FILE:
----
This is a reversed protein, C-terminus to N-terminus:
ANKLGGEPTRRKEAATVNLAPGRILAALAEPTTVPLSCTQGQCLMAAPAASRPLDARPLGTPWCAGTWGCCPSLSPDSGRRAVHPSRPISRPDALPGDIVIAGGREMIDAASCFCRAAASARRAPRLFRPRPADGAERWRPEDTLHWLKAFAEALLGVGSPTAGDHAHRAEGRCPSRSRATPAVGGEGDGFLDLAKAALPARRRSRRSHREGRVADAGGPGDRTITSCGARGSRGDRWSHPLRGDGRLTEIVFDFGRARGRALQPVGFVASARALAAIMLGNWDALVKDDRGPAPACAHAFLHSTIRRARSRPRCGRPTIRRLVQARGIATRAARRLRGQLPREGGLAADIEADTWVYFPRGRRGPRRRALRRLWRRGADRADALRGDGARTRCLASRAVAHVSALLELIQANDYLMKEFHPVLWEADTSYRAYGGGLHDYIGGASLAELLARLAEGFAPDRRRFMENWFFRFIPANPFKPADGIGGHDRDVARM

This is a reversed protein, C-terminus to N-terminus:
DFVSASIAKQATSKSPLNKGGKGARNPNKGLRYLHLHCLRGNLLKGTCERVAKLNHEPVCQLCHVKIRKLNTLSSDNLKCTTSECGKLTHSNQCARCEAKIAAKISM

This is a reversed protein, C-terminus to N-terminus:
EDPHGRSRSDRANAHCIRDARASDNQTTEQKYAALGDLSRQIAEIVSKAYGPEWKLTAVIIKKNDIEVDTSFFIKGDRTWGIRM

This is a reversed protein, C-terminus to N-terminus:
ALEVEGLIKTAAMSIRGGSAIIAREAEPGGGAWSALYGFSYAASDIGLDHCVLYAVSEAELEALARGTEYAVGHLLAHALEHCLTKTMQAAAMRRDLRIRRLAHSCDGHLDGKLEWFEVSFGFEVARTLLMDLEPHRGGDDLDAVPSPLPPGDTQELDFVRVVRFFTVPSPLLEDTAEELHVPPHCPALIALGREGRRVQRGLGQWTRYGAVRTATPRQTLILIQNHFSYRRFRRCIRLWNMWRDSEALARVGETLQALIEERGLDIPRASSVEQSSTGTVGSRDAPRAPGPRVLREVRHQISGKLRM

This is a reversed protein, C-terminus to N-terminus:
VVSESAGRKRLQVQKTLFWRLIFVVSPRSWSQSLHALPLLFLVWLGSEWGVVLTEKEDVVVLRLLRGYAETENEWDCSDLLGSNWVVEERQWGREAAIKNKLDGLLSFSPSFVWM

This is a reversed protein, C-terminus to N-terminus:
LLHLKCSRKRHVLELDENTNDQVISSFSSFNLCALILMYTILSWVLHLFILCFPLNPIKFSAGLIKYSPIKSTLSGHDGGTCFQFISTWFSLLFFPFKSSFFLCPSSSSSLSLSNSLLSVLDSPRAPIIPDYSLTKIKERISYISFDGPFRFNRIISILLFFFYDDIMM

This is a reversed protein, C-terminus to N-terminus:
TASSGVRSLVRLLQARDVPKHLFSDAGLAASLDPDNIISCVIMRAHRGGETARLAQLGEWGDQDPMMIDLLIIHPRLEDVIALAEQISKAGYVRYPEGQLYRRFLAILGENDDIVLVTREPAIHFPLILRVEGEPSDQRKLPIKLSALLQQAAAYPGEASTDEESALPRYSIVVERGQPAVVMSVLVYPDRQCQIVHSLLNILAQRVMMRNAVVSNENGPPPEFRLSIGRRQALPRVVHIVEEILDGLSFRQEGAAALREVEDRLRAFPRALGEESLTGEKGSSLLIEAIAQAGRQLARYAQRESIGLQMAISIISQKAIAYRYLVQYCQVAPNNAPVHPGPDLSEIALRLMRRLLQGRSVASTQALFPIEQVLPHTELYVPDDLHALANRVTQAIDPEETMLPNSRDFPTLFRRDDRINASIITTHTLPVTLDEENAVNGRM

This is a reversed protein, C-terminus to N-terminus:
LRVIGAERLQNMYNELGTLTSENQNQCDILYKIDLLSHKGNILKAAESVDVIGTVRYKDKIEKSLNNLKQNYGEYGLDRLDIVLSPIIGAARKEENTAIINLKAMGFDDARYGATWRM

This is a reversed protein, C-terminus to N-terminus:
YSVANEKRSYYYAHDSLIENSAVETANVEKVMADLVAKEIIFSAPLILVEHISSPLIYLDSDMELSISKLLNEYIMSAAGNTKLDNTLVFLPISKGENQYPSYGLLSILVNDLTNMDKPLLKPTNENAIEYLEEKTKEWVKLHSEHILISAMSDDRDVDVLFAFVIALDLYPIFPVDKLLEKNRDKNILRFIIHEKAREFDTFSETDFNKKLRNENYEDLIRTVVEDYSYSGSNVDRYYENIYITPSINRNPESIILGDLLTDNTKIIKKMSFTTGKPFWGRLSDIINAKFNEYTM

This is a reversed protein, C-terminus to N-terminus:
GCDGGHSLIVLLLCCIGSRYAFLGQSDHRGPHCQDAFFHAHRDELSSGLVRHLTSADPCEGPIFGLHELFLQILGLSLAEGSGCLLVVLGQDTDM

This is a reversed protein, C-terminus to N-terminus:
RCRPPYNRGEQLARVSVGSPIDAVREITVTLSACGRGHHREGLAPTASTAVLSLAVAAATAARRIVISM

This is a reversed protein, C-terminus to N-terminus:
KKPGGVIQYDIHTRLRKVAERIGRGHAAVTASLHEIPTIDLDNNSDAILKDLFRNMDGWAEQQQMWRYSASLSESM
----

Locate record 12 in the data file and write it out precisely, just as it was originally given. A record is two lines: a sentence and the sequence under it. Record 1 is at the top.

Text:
This is a reversed protein, C-terminus to N-terminus:
KKPGGVIQYDIHTRLRKVAERIGRGHAAVTASLHEIPTIDLDNNSDAILKDLFRNMDGWAEQQQMWRYSASLSESM